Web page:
Imagine your partner returns home soaking wet. Possible explanations might be that they jumped into the community pool in their clothes or ran a marathon in 90-degree heat drenching them in sweat. But the most plausible explanation? The torrential downpour visible from your living room window. You can be reasonably certain that’s the explanation for your partner’s current soggy state, and pretty accurately predict the same would happen to you if you stepped outside your front door. 

What’s Your Best Guess?

This example is straightforward for argument’s sake, but formulating hypotheses in service of innovation isn’t much different. At the heart of every great idea, there's a strong hypothesis – an informed prediction based on available data, past knowledge, or observation that can be tested. 

It sounds fancy and complicated, but it isn’t. Basically, a hypothesis is somebody saying, hey, I bet this is going to happen, and then checking if they gambled correctly.

A hypothesis is only a hypothesis if it can be tested and proven right or wrong. Otherwise, it is meaningless and falls outside the realm of scientific investigation. Conversely, you must formulate a hypothesis before you set up an experiment or build a prototype. Otherwise, what’s the point? Without a hypothesis, experiments would resemble a game of hide and seek where no one knows what they're looking for.

The PCDworks Difference

Tucked away in the heart of East Texas, our 80-acre campus has been designed to foster hypothesis-driven innovation. Here, we cultivate a generative environment for deep work and innovative thinking during our Immersive Innovation™ sessions. We brainstorm potential solutions that inform preliminary hypotheses, then devise effective ways to test them, bringing in our mathematical modeling, electronic design, mechanical engineering, and finite element analysis (FEA) experts. 

Our clients have access to our expert team plus 20,000 sq ft of resource buildings, including our brainstorming studio, several labs fitted with proprietary testing tools, and a prototype shop. Multiple 3D printers, two CNC machines, and a small foundry to cast metal, are available around the clock. You can even access our pick-and-place machine to populate your own PCBs. 

In short, if your hypothesis is testable, we likely have the facilities, staff, tools, and expertise necessary to create an experiment, collect observations, and analyze data.

Learning from Failure

Even if a hypothesis is disproven, it's not a setback but a step forward in refining our understanding. The beauty of scientific innovation lies in its capacity to weed out what doesn’t work and narrow the scope. The fact that a hypothesis can be proven false is part of what gives science its power: this process of elimination helps identify the most viable solution.

Continually formulating, testing, and re-calibrating hypotheses protects us from starting or continuing with unfounded assumptions. This iterative process keeps our egos in check, our curiosity piqued, and our focus sharp.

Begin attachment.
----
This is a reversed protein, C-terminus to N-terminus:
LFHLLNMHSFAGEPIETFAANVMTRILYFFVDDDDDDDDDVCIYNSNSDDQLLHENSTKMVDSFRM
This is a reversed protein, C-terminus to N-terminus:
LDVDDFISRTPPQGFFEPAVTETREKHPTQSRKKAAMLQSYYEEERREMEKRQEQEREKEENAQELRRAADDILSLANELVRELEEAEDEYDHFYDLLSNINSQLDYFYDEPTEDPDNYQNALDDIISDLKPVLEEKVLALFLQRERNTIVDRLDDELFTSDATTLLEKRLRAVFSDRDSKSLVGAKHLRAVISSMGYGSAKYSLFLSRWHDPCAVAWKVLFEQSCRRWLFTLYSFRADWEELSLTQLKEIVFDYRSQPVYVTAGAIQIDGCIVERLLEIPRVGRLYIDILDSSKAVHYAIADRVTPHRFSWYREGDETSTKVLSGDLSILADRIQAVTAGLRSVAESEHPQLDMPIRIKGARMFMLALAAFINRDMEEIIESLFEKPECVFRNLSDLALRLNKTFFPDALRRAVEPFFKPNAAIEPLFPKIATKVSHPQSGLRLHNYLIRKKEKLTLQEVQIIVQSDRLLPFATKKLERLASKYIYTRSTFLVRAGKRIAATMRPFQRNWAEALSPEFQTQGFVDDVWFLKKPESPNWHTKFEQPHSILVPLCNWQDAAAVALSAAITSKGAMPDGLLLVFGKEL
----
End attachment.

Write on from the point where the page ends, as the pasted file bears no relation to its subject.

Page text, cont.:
Avoiding Confirmation Bias in Innovation

You may think this is obvious, but we’ve worked with a few clients who invested so much time, energy, and money in one solution that they became blind to other, more effective, cheaper, faster, and more sustainable options. Our brains evolved to recognize patterns and predict future events, which can lead to confirmation bias - cherry-picking information that aligns with our existing beliefs. To foster innovation, we must remain open-minded and follow where the data leads, not where we wish it would.

From Concept to Prototype: Hypothesis Testing in Action

Prototype building and testing are critical components of our innovation process. These practical steps help test hypotheses to see if our idea stands up to the laws of nature. We build preliminary and partial prototypes to test individual hypotheses before integrating them into a complete prototype.

Formulating a hypothesis is simply making an educated prediction that can be put to the test. It's something we're constantly doing in all aspects of our lives. Our brains are always hypothesizing, i.e., trying to predict what will happen next. When we consciously apply this to innovation, we add a method to the madness of creativity.

After we ask our clients to engage in the risky innovation process and come up with the most disruptive ideas, we now turn to de-risking the most promising solutions. Hypotheses lead to new data, which we distill into knowledge about the subject, which in turn reduces the risk of the proposed solution. Every time we formulate a new hypothesis, test it, gather data, and translate the information, it becomes knowledge that informs our next steps. We’ve found another puzzle piece to show us which innovative path is the least risky. 

Over the years and decades this knowledge becomes wisdom. Instead of attaching knowledge to a single piece of data, experts with vast experience see patterns that transcend fields of study. PCDworks team members make connections rather than looking at a solution in a vacuum, because we understand that all things are interrelated. As a knowledge building company, when you work with us, you not only access the obvious skills and expertise of our team, but also the undercurrent of wisdom, the deeper insights culled from decades of innovation that are not immediately accessible but brought to the surface during our innovation process. 

If you’re curious about how our hypothesis-driven innovation process works, you can read more here

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